STO stands for offer of tokenized securities (secutity token). In essence, this is another kind of ICO, however in the case of STO issuedthe coin is actually a security, and this means that the placement process and the issuer are subject to the regulation of the securities law in the country where the STO is conducted.
How did we get here?
The world of cryptotokens still representssome wild territory, especially when it comes to regulation. Not only new tokens with intriguing functions, but also various concerns expressed towards this diversity, as well as attempts by regulators to somehow curb the growing market, often come into our view.
We are not the first to hear about attempts to get aroundregulation when it comes to cryptographic tokens. In fact, not so long ago, the ICO technical documentation tried in every possible way to make clear that the crypto token that it accompanied was not a security and the relevant laws did not apply to it. Of course, there was nothing surprising in this, given that the issue of securities is very burdensome both in terms of cash costs and the procedure itself.
This idea is the idea that regulation should becategorically avoided, until recently, consistent with the general mindset in the crypto community. In the end, cryptocurrencies were once introduced and supported by the so-called cyberpunk environment at a time when real madness was played out around the word “crypto”, fueled by the dream of becoming a millionaire overnight.
However, over time the state of thingstook an increasingly serious turn. Firstly, regulators began to take a keen interest in the world of cryptocurrencies, which, in turn, attracted public attention to it, raising issues related to the protection of investments. Secondly, ICOs, especially after the dizzying ups and downs of theDAO, have established themselves as an easy and effective, and at the same time quite dangerous alternative fundraising mechanism, implemented in the shortest period of time. These two factors have shifted the approach to ICO from anti-regulatory to pro-regulatory. This tendency was manifested in the fact that ICOs began to be regulated and in accordance with applicable rules.
Pros and Cons: ICO vs. STO
The first thing to mention is that STOare regulated, and regulation involves additional costs. In addition, the complexity of STO regulation also limits the global availability of [token]. On the other hand, regulation removes from the ICO an unsightly image of risky and manipulative investments. Thus, ICOs are becoming attractive to a wider group of investors, from individual to regulated giants. In the end, STO provides us with a cross between an ICO, on the one hand, and traditional securities, on the other.
theDAO and SEC entry into the game
Perhaps the biggest step towardsSTO was hacked by theDAO and the subsequent report, released by the SEC (U.S. Securities and Exchange Commission) in September 2017. In this report, the US financial regulator applied the so-called Howie test to the ICO, which became a guide to deciding whether this instrument is an investment contract in accordance with US securities regulation. This test was put into circulation after the completion of one case dated 1946 by the US Supreme Court, and today it has established itself quite well. As a result, the SEC decided that theDAO tokens are considered investment contracts and, therefore, are nothing but securities.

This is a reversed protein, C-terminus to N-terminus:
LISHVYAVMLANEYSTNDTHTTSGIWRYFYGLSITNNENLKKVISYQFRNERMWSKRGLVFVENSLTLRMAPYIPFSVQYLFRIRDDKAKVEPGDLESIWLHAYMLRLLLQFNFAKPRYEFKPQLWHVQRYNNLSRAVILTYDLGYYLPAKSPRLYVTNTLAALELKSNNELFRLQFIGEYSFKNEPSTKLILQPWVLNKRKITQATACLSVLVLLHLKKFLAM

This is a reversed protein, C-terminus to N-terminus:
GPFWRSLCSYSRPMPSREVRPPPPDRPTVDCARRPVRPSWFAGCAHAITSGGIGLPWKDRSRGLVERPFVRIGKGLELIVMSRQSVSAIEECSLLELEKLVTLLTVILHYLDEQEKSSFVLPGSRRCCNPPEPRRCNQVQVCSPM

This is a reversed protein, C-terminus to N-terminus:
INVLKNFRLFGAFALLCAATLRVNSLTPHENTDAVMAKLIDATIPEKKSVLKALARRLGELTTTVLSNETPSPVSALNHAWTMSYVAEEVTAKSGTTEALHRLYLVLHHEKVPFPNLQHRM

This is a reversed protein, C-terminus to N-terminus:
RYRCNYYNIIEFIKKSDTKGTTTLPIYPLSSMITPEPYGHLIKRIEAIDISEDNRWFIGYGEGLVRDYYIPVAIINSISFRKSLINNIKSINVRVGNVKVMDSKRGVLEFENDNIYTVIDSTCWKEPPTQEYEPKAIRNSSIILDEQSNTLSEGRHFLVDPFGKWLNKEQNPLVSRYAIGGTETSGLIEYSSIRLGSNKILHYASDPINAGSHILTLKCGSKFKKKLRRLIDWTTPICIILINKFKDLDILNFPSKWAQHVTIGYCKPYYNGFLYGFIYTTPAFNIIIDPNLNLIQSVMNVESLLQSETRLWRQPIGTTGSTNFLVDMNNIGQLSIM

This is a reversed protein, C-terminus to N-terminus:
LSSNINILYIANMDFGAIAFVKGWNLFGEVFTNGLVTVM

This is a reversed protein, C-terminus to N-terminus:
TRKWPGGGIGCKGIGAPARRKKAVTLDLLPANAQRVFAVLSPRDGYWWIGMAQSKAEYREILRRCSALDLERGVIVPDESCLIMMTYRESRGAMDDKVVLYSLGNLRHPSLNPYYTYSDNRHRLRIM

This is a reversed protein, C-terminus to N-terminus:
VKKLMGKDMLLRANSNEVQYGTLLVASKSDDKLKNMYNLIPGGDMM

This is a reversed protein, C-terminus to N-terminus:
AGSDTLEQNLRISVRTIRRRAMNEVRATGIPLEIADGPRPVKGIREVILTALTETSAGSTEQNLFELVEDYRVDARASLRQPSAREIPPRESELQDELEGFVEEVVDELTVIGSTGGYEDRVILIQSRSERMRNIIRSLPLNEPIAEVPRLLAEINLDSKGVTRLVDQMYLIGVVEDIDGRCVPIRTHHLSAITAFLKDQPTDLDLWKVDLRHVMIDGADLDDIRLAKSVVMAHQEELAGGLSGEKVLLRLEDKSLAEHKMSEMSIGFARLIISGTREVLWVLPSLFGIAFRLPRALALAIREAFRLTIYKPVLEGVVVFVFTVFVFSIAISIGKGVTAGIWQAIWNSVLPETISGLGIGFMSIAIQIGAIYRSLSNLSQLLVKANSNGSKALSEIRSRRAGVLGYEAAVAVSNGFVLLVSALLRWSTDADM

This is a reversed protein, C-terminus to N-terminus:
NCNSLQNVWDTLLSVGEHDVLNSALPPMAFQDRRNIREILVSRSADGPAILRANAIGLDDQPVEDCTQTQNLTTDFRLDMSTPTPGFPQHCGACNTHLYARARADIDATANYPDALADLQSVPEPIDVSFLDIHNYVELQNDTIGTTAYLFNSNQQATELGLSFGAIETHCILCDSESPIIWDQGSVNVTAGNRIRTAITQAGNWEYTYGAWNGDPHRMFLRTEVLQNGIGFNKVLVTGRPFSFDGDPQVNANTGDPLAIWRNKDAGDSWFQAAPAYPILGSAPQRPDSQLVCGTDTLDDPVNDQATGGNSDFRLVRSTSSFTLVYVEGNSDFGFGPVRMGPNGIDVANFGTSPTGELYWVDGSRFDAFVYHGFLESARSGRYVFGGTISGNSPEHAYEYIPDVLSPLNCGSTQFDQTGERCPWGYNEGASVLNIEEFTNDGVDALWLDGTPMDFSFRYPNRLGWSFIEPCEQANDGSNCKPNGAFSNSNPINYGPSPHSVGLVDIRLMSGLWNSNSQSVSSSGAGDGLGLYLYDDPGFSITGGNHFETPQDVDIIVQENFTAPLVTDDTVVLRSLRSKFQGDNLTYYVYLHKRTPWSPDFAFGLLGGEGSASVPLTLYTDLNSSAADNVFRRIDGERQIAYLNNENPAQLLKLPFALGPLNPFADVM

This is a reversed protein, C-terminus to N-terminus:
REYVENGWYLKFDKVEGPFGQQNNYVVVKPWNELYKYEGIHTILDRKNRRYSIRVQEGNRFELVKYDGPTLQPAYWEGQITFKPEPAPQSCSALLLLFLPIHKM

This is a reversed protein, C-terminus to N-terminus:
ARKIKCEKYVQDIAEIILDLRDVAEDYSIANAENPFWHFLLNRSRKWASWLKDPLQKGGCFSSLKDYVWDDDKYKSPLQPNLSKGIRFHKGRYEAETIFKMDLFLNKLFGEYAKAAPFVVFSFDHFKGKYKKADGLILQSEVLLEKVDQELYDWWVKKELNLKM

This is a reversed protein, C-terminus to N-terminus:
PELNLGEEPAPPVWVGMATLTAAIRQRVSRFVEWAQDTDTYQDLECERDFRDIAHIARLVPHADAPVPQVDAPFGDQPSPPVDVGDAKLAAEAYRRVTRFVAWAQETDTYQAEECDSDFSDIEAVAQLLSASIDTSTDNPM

SEC decision regarding theDAO was enoughsharp step. However, this step has contributed to creating a safe and predictable legal environment for ICOs. In other words, those ICOs that were conducted in the USA were now regulated.
The US is not alone in creating a legal environment for STO. FINMA has already published guidelines regarding ICOs according to which cryptocurrencies were classified into three categories: payment tokens, utility and assets. FINMA states that asset tokens should be treated as securities, which means that the asset token ICOs are in fact STOs.
A number of EU members are participating in the development of STO. Naturally, the issue of securities within the EU member state automatically launches a harmonized mechanism for applying the rules for securities, in particular the special prospectus of the EU. One example is Estonia. EFSA accepts applications for secutity token offers that are compatible with EU law. Also not so long ago, the German BaFin management for the first time approved the first STO - from Bitbond. The advantage of holding an STO in the EU is that by following the rules of the EU Prospectus, you can easily get access to other EU member states.
Where are we going?
ICOs have made tokenized assets popular,and now STO takes them to another level, where more complex products can be introduced under the protection of regulatory authorities. Naturally, in order for the STO mechanism to gain popularity in ICOs, offers of securities tokens must be available to the public. In the case of an ICO, this was achieved through exchanges. Thus, we can expect STO exchanges to come into play and seek regulatory approval for trading securities tokens.
More problematic areas, especially forAmerican lawyers are the regulatory uncertainty and complexity that may be associated with the spread of STO. In this sense, STO is both a step backward and a forward movement. Before initiating an STO, issuers must comply with local rules for the issue of securities, as well as the rules of other countries in which they intend to distribute their secutity token. This can be a daunting task, because in addition to the established rules for issuing securities around the world, new specific rules for cryptocurrencies are being introduced.</p>